What Determines The Price of a Rig?

dab rig price

Check the inventory of any head shop and it’ll be hard not to notice the wide range of prices on functionally similar glass pieces. It goes without saying that bigger, heavier pieces consisting of more glass should cost more but why would a disk-perc dab rig from one manufacturer cost $100 more than someone else’s? How can you tell “good quality” glass from “bad quality” glass?  In this article, we’ll cover why not all glass is created equal and help you figure out if you’re paying a fair price for a piece.

Borosilicate Glass

glass_fireWith rare exception, glass pipes are made out of pyrex aka borosilicate glass (also called just boro). This glass is much harder and more heat-resistant than typical soft glass (lime glass) and requires a much hotter working temperature. The key to borosilicate’s resilience is the presence of boron which gives the material a low coefficient of expansion— a measure of how much the glass expands when heated. This reduced expansion provides for much higher thermal resistance which makes it perfect for tough, heat resistant glass vessels; everything from vacuum manifolds to dab rigs (which is why dab rigs don’t explode into a million tiny pieces when you hit them with a torch! A propane torch is barely hot enough to dull a sharp point of borosilicate glass but can easily melt soft glass).

good vs bad seal

A good seal to cobalt glass (top) and a bad seal to grey glass (bottom). Note how the color transitions to the clear.

In addition to boron, colored borosilicate contains extra elements which affect the glass’ coefficient of expansion. Cobalt in dark blue glass requires extra heat to melt with while colors like white and yellow require more delicate heat to avoid boiling color out of the glass (turning grey). Some colors contain small amounts of silver which crystalize and form iridescent colors— all these colors require extra more expensive materials and extra effort by the glass blower which drive prices of the final product up. The more time a glass artist has to spend on a piece, the more justified he/she is in charging extra!

Determining Quality of Craftsmanship

badrig

The downstem on this rig is placed too high up on the can; that’s a design flaw.

While artists are justified in charging more for pieces which are more difficult / take longer to create, there are certain physical flaws which can drive the price a particular piece down. Bubbles in the glass are almost always undesirable and can be signs of weakness in the glass, it’s the same with any pitting or seams that aren’t smooth to the touch. On bongs and bubblers, you should always inspect the joint between the can (where the water goes) and the mouthpiece / bowl carefully making sure there’s a smooth, melted connection. Check the walls of the glass and see if you notice any places where it seems particularly thick or thin— this is an indication the piece wasn’t finished properly and should be avoided at all costs.  Sometimes there are artistic design flaws— I once was once able to purchase a 7-armed octopus bubbler for 60% off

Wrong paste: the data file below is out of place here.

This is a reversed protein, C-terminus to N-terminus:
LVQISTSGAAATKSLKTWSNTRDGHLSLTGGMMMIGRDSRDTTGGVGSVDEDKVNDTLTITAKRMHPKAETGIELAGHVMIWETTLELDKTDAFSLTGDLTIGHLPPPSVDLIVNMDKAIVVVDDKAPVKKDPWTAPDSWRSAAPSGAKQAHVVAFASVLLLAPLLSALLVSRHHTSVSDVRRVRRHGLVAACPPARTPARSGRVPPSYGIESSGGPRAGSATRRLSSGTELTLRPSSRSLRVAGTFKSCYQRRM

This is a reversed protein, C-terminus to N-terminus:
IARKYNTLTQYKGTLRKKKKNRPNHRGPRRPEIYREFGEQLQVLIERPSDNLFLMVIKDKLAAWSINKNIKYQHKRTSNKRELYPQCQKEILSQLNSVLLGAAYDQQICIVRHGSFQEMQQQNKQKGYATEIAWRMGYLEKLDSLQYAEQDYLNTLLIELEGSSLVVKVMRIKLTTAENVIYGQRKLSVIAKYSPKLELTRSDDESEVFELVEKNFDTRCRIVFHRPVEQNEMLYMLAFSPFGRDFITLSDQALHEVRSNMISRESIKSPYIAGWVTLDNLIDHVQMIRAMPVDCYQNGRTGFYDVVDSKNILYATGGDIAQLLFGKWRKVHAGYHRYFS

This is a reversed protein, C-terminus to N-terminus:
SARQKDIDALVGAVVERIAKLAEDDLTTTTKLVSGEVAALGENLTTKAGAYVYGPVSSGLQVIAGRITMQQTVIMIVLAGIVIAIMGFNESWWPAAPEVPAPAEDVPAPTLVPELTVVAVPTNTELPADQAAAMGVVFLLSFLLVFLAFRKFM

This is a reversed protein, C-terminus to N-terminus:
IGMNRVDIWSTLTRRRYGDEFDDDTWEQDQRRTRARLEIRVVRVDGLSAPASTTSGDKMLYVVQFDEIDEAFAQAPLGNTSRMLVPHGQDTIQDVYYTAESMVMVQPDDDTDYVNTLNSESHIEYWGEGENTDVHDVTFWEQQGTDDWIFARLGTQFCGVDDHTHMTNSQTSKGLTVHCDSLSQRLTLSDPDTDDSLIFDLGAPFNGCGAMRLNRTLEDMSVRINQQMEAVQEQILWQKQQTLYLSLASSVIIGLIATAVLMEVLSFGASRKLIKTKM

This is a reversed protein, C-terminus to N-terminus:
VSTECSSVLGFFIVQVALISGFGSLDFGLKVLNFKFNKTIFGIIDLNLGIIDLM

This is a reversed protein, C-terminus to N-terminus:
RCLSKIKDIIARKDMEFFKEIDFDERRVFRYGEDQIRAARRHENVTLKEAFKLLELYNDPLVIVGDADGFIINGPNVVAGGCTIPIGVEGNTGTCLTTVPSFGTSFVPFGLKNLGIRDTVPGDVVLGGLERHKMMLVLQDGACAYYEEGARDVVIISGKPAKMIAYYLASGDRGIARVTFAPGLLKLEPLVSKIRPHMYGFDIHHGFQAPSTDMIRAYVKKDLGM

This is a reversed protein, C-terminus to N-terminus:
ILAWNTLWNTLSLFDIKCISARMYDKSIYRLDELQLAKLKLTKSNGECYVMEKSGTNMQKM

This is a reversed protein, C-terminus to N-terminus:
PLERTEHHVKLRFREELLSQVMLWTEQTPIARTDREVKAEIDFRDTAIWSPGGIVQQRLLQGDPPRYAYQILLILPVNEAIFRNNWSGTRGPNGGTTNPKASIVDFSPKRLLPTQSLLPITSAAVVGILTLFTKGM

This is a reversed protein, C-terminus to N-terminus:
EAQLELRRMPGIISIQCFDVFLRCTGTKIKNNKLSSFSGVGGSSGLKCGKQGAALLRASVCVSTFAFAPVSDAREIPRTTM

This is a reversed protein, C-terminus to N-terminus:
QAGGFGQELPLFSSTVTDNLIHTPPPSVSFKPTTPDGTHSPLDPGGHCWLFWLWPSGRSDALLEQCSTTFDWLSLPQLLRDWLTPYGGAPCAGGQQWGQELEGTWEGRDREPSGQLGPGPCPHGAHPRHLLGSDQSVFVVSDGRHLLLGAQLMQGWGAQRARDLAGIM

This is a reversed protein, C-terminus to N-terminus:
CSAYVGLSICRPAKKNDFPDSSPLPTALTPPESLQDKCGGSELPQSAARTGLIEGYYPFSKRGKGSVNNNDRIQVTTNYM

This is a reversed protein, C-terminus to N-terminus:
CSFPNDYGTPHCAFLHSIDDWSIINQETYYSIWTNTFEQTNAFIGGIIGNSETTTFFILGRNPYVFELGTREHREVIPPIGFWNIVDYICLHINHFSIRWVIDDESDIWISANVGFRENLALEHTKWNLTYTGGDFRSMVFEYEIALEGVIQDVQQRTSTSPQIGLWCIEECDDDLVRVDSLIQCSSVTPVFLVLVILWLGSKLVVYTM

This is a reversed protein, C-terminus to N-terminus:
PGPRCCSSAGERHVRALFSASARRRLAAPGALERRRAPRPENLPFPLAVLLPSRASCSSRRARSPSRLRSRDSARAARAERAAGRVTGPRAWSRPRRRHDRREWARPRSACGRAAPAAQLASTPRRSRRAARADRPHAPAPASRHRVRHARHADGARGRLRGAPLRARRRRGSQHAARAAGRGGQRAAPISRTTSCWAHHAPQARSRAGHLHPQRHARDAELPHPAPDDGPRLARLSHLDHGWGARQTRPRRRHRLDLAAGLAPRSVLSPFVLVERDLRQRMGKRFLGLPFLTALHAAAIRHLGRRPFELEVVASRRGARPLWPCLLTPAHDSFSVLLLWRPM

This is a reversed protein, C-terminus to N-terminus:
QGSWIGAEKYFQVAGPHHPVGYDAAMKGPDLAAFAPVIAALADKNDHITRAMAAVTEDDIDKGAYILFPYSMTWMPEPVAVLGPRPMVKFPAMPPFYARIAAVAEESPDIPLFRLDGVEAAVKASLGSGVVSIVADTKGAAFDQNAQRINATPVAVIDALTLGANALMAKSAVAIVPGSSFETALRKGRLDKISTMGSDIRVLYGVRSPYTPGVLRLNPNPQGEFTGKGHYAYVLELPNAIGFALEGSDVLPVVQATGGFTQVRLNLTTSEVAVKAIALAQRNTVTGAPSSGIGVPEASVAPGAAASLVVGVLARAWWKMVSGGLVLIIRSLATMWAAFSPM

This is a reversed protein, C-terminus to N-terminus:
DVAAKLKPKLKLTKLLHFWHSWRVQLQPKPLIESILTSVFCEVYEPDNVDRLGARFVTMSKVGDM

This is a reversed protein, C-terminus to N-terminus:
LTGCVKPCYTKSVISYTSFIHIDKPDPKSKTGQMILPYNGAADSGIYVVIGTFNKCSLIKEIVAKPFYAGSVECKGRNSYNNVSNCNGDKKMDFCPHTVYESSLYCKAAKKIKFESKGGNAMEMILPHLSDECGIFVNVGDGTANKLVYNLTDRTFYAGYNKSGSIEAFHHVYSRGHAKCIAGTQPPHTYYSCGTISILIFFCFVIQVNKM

In recent years, the market has been flooded by cheap

pipeflaws.jpg

Flaws: 1. Bubbles, 2. Scar from working the glass, 3. hairline crack. Inspect carefully!

Chinese glass with low quality control; these are hastily made assembly line rigs which often have sloppy welds and uneven features. Still, unlike smaller Chinese dry pipes (which should be absolutely avoided), many of these rigs are totally functional and can make a good bargain purchase for under $100. More renowned manufacturers like Roor are guaranteed to function well but you often end up paying extra for the brand name with no practical benefits (especially these days with so many incredible glass artists working in the US).

 

If The Price is Right


Let’s summarize what we know! A piece should cost more if:

  • It’s bigger / heavier
  • it uses colored glass (especially cobalt, light matte colors and silver-infused colors)
  • It has more design and work put in to it

It should cost less if:

  • It has bubbles / pits / seams
  • it’s misshapen or uneven
  • there are design flaws
  • it’s made in China


So next time you’re out shopping for a simple clear rig, don’t get tricked into paying more than $100! You can find some very fine options for around $50 or less. If you’re on the market for more of an art p, remember to look out for defects and make sure everything has been melted in properly! It never hurts to contact artists directly, many will make commission pieces at surprisingly good prices (especially lesser known artists). Good luck and happy hunting!

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